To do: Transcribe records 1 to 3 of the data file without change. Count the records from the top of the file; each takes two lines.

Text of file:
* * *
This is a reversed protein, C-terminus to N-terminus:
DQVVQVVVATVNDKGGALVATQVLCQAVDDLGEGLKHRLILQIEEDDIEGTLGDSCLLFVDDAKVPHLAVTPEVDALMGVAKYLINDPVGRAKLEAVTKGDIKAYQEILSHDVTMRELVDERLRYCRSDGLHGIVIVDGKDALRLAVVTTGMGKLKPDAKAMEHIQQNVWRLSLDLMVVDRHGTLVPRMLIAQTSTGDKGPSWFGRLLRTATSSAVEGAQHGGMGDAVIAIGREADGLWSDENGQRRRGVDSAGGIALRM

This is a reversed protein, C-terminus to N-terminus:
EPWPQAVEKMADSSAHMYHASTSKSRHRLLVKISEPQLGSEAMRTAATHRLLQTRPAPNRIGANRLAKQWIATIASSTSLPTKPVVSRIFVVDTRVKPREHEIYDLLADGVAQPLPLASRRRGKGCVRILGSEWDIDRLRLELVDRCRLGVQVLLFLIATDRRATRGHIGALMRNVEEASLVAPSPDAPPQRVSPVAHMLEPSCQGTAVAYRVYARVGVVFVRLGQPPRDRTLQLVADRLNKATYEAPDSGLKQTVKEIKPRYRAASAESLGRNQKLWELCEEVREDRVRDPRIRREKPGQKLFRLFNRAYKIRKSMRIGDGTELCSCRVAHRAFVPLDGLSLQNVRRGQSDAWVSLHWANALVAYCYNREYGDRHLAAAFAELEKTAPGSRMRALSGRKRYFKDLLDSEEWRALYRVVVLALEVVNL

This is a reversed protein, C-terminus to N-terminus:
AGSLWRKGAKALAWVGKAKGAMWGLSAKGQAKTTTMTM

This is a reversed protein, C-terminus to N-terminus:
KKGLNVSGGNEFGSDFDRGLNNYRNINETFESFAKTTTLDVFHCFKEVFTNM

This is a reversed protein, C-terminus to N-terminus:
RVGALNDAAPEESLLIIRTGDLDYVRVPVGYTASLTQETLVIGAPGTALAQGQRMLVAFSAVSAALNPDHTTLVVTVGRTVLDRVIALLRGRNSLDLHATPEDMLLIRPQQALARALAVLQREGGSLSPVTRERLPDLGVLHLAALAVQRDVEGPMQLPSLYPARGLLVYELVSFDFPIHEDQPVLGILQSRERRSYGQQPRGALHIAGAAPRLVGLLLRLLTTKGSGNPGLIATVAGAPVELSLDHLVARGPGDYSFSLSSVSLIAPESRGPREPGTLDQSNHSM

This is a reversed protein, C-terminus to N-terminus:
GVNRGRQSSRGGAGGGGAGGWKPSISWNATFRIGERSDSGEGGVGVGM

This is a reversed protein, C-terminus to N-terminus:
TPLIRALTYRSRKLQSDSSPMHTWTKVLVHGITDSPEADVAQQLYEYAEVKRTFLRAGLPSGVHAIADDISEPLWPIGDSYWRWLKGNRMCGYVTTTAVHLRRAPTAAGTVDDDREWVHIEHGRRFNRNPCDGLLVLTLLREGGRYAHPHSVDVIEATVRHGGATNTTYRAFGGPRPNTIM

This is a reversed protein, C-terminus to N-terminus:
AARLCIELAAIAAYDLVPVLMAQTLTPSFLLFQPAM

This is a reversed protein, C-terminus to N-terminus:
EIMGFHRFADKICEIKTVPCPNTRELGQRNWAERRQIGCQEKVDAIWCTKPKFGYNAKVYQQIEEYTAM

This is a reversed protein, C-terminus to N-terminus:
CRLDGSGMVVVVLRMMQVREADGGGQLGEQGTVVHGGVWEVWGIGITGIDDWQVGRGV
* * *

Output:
This is a reversed protein, C-terminus to N-terminus:
DQVVQVVVATVNDKGGALVATQVLCQAVDDLGEGLKHRLILQIEEDDIEGTLGDSCLLFVDDAKVPHLAVTPEVDALMGVAKYLINDPVGRAKLEAVTKGDIKAYQEILSHDVTMRELVDERLRYCRSDGLHGIVIVDGKDALRLAVVTTGMGKLKPDAKAMEHIQQNVWRLSLDLMVVDRHGTLVPRMLIAQTSTGDKGPSWFGRLLRTATSSAVEGAQHGGMGDAVIAIGREADGLWSDENGQRRRGVDSAGGIALRM

This is a reversed protein, C-terminus to N-terminus:
EPWPQAVEKMADSSAHMYHASTSKSRHRLLVKISEPQLGSEAMRTAATHRLLQTRPAPNRIGANRLAKQWIATIASSTSLPTKPVVSRIFVVDTRVKPREHEIYDLLADGVAQPLPLASRRRGKGCVRILGSEWDIDRLRLELVDRCRLGVQVLLFLIATDRRATRGHIGALMRNVEEASLVAPSPDAPPQRVSPVAHMLEPSCQGTAVAYRVYARVGVVFVRLGQPPRDRTLQLVADRLNKATYEAPDSGLKQTVKEIKPRYRAASAESLGRNQKLWELCEEVREDRVRDPRIRREKPGQKLFRLFNRAYKIRKSMRIGDGTELCSCRVAHRAFVPLDGLSLQNVRRGQSDAWVSLHWANALVAYCYNREYGDRHLAAAFAELEKTAPGSRMRALSGRKRYFKDLLDSEEWRALYRVVVLALEVVNL

This is a reversed protein, C-terminus to N-terminus:
AGSLWRKGAKALAWVGKAKGAMWGLSAKGQAKTTTMTM